After months of hanging around the Outer Banks, two loggerhead sea turtles – “Behemoth” and “Miss Piggy” – are finally starting to head south for the winter, according to an online satellite tracker that has followed the turtles’ movements since their mid-2023 releases.
Miss Piggy, a 209-pound loggerhead turtle, was found along the Cape Hatteras National Seashore on September 15, 2022, and was lethargic and anemic. She was treated at the Sea Turtle Assistance and Rehabilitation (STAR) Center at the NC Aquarium on Roanoke Island and released back into the ocean at a May 2023 public event in Buxton that drew a large crowd.
Behemoth is a 355-pound male loggerhead turtle who was found stranded in August 2022 with severe anemia. Also treated at the STAR Center, Behemoth was released back into the ocean waters near Coquina Beach on Bodie Island in July 2023.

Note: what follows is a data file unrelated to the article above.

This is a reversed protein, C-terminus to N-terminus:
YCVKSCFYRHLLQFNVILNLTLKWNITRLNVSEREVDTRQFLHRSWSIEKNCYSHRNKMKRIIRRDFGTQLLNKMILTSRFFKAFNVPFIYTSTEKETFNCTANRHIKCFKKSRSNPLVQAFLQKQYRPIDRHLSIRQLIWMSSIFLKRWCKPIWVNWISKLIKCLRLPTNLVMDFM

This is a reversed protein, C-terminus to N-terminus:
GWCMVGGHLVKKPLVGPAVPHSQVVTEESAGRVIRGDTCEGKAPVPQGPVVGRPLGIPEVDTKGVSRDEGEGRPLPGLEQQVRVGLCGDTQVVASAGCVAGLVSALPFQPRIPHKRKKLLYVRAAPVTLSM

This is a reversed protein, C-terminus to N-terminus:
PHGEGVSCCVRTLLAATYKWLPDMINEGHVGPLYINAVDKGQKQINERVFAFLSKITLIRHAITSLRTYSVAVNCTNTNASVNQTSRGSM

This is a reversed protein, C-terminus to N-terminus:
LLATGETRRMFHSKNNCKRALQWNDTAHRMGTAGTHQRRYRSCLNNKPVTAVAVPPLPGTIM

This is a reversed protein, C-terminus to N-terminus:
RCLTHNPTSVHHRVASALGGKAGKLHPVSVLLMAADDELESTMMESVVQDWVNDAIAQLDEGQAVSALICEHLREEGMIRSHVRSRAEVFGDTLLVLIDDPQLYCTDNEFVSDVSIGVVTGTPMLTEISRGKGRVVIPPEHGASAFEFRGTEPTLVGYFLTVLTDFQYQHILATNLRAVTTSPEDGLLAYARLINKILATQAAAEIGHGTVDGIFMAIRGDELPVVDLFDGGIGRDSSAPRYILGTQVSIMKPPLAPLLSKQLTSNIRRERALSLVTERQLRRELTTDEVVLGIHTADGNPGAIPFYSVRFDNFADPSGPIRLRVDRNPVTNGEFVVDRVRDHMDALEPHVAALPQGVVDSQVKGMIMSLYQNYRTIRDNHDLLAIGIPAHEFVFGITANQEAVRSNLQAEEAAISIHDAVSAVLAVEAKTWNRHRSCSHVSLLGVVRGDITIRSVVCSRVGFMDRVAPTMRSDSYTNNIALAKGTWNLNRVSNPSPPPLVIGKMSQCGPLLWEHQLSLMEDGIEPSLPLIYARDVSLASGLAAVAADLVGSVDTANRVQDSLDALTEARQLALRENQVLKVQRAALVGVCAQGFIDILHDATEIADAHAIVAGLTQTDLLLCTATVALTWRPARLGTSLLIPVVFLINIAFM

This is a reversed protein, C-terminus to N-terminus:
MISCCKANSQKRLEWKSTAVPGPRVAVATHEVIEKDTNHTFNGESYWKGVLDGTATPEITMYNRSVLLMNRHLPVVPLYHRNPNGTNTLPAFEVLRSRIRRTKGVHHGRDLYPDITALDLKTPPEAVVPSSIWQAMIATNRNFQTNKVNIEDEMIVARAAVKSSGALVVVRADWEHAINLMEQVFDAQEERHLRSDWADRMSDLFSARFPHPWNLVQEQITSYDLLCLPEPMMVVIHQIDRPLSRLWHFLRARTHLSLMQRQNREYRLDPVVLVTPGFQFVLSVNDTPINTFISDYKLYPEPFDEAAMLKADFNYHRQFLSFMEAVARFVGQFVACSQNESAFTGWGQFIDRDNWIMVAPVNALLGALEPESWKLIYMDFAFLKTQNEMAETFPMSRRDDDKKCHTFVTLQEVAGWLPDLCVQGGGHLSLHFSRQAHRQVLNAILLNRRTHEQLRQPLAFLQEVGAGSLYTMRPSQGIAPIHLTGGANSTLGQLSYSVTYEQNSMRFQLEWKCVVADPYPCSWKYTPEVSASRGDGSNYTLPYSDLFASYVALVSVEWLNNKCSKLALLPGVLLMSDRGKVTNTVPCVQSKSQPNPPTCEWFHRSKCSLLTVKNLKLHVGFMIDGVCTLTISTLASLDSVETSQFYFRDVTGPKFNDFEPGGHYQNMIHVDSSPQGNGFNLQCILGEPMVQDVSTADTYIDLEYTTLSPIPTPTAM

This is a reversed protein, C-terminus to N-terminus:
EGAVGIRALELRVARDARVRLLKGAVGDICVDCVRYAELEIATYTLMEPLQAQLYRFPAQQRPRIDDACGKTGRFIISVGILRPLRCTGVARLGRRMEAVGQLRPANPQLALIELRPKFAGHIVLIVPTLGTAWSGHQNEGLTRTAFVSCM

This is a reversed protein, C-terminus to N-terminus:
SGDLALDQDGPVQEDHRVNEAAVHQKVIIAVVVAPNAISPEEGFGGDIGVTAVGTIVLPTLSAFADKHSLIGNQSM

The STAR Center regularly collects and rehabilitates sea turtles that are found stranded along the Outer Banks beaches. While most of their turtle patients are cold-stunned sea turtles that are found in the wintertime, some might be victims of a fishhook, animal attack, or another injury that requires special care. When they have been rehabilitated, they are released back into the ocean, usually several months after they were admitted as patients.
Both Miss Piggy and Behemoth were equipped with a satellite tracker before their releases, so that researchers and the public in general could track their movements.
“As of January 5th, Miss Piggy was just off the point of Hatteras, and as of December 20th, Behemoth has traveled all the way down to the southern end of North Carolina, almost reaching South Carolina,” stated the NC Aquarium on Roanoke Island in a January 11 update.
As Miss Piggy and Behemoth continue their winter explorations, the public can continue to follow their adventures through the interactive tracking map, and can see where both turtles have traveled so far since the summer of 2023.
For more information on the STAR Center at the NC Aquarium on Roanoke Island, visit the STAR Center’s blog. For more information on N.E.S.T., which works with the STAR Center to find and rescue Hatteras Island sea turtles, visit http://www.nestonline.org/.